No doubt you’ve seen them, those white double arrows with a bicycle painted below along busy Mission Street in South Pasadena.
They’re in the center of the right lane designed to tip off motorists that a bicyclist can share the same path as a car. A “sharrow,” or “Shared Lane Marking,” as they are called, is a relatively newer term in the roadway-striping business.
“The lane is shared by both the bicyclists and the drivers,” explained Dan Garcia, the City of South Pasadena’s public works’ inspector. “They are there to warn motorists they are sharing the roadway.”
Garcia agreed that motorists might be curious by the markings “because there is not a dedicated lane for bicyclists along Mission Street,” he said. “We really want to warn drivers who are not bikers that the lane is being shared. That’s the main thing.”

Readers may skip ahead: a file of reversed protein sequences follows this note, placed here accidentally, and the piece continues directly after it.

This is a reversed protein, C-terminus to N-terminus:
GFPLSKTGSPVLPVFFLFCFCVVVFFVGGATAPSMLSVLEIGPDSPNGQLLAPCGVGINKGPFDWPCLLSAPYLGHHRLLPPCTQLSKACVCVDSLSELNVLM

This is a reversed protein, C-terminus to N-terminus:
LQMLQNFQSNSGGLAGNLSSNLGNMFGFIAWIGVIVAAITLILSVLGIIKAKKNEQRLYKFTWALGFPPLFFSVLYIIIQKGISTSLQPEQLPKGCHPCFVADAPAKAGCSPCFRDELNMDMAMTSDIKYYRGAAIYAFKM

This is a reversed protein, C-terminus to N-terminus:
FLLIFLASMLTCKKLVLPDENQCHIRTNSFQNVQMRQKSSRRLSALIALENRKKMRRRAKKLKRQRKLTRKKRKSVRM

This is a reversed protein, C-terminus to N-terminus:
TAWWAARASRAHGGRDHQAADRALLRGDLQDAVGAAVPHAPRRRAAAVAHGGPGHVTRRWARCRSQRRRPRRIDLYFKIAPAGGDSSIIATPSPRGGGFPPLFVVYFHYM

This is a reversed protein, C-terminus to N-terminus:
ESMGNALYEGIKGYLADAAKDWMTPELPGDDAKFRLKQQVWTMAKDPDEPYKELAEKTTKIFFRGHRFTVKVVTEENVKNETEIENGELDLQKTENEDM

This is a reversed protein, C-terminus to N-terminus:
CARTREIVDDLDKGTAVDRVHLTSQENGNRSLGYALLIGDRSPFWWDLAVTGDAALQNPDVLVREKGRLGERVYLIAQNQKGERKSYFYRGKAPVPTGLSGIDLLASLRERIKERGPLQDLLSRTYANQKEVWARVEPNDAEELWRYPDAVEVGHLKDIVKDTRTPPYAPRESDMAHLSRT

The markings can be found along major bicycle routes around the country where a designated lane is impractical.
They indicate that motorists should not only expect to see cyclists but they should also drive further out in the lane to avoid them. Markings must be 11 feet from the curb and beyond what’s known as the “door zone.”
When a roadway is not marked with sharrows, according to the California Vehicle Code, roadway rules remain the same. The vehicle code says a cyclist does not always have to ride to the right side of the roadway, applying term “as far right as practicable” instead.
No doubt, a white bicycle outline topped with two chevrons will still be confusing to both cyclists and drivers of vehicles.
Denver was the first to have Sharrows in the 1990s, but the word wasn’t coined until the early 2000s in San Francisco. The Federal Highway Administration’s Manual on Uniform Traffic Control Devices added it to its terminology in 2009.
You should never see them in speed limits above 35 mph but in situations where cyclists and drivers are encouraged to coexist.
And, well, just get along.